The Dramatic Takeover of Credit Suisse by UBS With One Winner And Many Losers. Asia Markets Mostly Fall After News Of Takeover
Banking And Financial News - Credit Suisse And Asian Markets Mar 20, 2023 3 months ago
How the $3.2 billion emergency rescue deal changed the landscape of Swiss banking
The Unprecedented Deal to Save Credit Suisse
Switzerland's largest bank, UBS, made headlines after agreeing to purchase its struggling rival, Credit Suisse, in an emergency rescue deal designed to halt the financial panic sparked by the collapse of two American banks earlier this month. The Swiss National Bank announced the takeover, emphasizing its goal to secure financial stability and protect the Swiss economy. With a purchase price of 3 billion Swiss francs ($3.25 billion), Credit Suisse shareholders will be left with only a fraction of their previous stock value.
In a surprising move, the Swiss government altered the law to eliminate any uncertainty surrounding the deal, bypassing the need for shareholder approval. This marks a historic turning point for Credit Suisse, which has experienced a decline in investor and customer trust, culminating in its worst loss since the global financial crisis in 2022.
The Desperate Search for a Solution
As Credit Suisse's confidence plummeted and the banking crisis threatened to spread, Swiss authorities sought a private sector solution with limited state support. They also considered full or partial nationalization as a backup plan. After days of intense negotiations with financial regulators from Switzerland, the United States, and the United Kingdom, the emergency takeover was agreed upon.
UBS and Credit Suisse are among the 30 most important banks in the global financial system, with combined assets nearing $1.7 trillion. Regulators worldwide applauded the takeover, with statements of support from the US Treasury Secretary Janet Yellen, Federal Reserve Chair Jerome Powell, European Central Bank President Christine Lagarde, and the Bank of England.
Combining Forces: UBS and Credit Suisse
Though their global headquarters are only 300 yards apart in Zurich, UBS and Credit Suisse have experienced starkly different fortunes in recent years. UBS saw its shares rise by 15% over the past two years, while Credit Suisse's shares lost a staggering 84% of their value in the same timeframe.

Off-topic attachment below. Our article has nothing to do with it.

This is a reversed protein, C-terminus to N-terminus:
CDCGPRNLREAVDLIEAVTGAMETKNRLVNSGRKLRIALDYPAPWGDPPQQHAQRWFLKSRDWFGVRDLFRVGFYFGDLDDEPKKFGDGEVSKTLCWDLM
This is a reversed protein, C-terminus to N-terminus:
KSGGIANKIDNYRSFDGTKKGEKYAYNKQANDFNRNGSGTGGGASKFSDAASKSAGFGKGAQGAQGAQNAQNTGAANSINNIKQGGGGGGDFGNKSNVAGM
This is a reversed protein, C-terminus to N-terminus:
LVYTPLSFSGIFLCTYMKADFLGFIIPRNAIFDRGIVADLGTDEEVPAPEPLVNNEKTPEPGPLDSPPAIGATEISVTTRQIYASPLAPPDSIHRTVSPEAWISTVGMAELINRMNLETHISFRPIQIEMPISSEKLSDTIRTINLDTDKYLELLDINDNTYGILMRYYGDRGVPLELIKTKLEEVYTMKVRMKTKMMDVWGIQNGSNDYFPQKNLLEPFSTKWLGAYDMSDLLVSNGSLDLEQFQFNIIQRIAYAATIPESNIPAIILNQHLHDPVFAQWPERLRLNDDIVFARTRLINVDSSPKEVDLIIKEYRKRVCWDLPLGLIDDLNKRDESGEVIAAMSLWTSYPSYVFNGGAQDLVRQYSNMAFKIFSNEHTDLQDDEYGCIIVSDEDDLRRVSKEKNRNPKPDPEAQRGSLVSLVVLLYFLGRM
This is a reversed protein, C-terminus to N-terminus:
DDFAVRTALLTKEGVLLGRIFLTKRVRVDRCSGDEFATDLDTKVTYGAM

The Swiss National Bank will provide a loan of 100 billion Swiss francs ($108 billion) to UBS and Credit Suisse to bolster liquidity. Ralph Hamers, UBS Chief Executive, will serve as CEO of the combined bank, with Colm Kelleher as chairman. The takeover will reinforce UBS as the world's leading wealth manager, with $5 trillion of invested assets, and support its growth ambitions in the Americas and Asia.
Winners and Losers in the UBS-Credit Suisse Rescue
The historic deal has produced both winners and losers. UBS emerges as a rare victor, with its wealth and asset management invested assets soaring to $5 trillion. The bank also received a special waiver to keep Credit Suisse's profitable Swiss unit. Ralph Hamers and his team will have plenty to work through as they decide which businesses and personnel to retain, modify, or discard.
However, the losers are numerous, inc
luding Credit Suisse's top shareholders, CEO Ulrich Koerner, former Citigroup investment bank head Michael Klein, and AT1 bondholders. The Swiss regulators, Finma, also faced their first systemically important bank rescue since the financial crisis, forcing the Swiss government to provide billions of francs in guarantees to UBS and the central bank to offer extensive liquidity backstops.
The Impact on Asian Markets
Asia-Pacific markets experienced a mostly negative response on Monday following the announcement of UBS's $3.2 billion acquisition of its banking rival, Credit Suisse. In addition to the takeover, investors kept a close eye on China's upcoming release of its one-year and five-year loan prime rates, which currently stand at 3.65% and 4.3% respectively.
Market Performance Across the Asia-Pacific Region
In Australia, the S&P/ASX 200 index declined by 0.45% as investors processed the news of the UBS-Credit Suisse deal.
-Japan's Nikkei 225 opened 0.25% lower, while the Topix index experienced a 0.4% drop.
-Contrastingly, South Korea's Kospi and Kosdaq indices started the trading day with slight gains.
Central Banks Increase US Dollar Swap Line Arrangements
The U.S. Federal Reserve, in collaboration with five other central banks, announced plans to increase the frequency of their US dollar swap line arrangements from weekly to daily. The central banks involved include the Bank of Canada, Bank of England, Bank of Japan, European Central Bank, and Swiss National Bank.
Starting on March 20th and continuing until at least the end of April, the frequency of 7-day maturity operations will increase. According to the monetary authorities, this move aims to "serve as an important liquidity backstop to ease strains in global funding markets, thereby helping to mitigate the effects of such strains on the supply of credit to households and businesses."
The announcement comes just ahead of the Federal Reserve's two-day meeting this week, during which it is expected to reveal its intentions regarding interest rates.
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